Well, essentially nothing has changed, as you've described,the non-core brands Kent,True, Max, Satin and Old Gold for that matter, which is one of the otherdiscount brands, in addition to Maverick. We are basically optimizing theirprofitability.

Maverick has shown growth, it was up a healthy almost 32% inthe third quarter. It’s a low margin proposition, we've always said that we aremaintaining that as sort of a place holder, if you will, in that segment of themarket, it has done well for us. We don't loose money on it obviously, but it'salso obviously modestly profitable. And for the other brands long-term, theygenerate profit for us, and that hasn't changed for the last many, many years.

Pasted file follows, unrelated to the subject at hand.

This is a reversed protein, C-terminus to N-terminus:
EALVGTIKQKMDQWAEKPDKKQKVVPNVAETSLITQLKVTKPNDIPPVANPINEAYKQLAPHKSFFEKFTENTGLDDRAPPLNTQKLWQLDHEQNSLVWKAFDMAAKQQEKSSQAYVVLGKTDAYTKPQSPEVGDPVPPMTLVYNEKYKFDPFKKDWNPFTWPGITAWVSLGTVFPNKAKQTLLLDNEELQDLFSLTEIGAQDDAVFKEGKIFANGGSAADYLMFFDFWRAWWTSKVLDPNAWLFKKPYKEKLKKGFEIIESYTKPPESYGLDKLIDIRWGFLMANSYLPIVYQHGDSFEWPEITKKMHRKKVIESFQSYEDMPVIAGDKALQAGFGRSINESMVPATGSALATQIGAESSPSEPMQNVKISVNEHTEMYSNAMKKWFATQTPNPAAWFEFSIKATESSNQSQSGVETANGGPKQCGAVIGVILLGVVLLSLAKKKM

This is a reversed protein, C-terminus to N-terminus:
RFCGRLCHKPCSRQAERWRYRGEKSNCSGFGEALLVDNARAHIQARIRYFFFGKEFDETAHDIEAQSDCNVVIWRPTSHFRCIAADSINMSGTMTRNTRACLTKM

Filippe Goossens -Credit Suisse

Okay. Then the next question, Marty, have you seen anychange in the pricing structure of Commonwealth and to what extend do youactively actually monitor Commonwealth given that there menthol brands arereally not at all that relevant in the space?

Marty Orlowsky

Well, we monitor all brands, regardless of whether they arementhol or non-menthol, that doesn't mean we take action obviously to allbrands. Yeah, I think, I am not actually factually certain, but I believethey've had some price increases at the Commonwealth level for their discountbrands. I think, I am correct in that. Other than that, we don't reallymaintain too close sort of an evaluation on those brands.

Filippe Goossens -Credit Suisse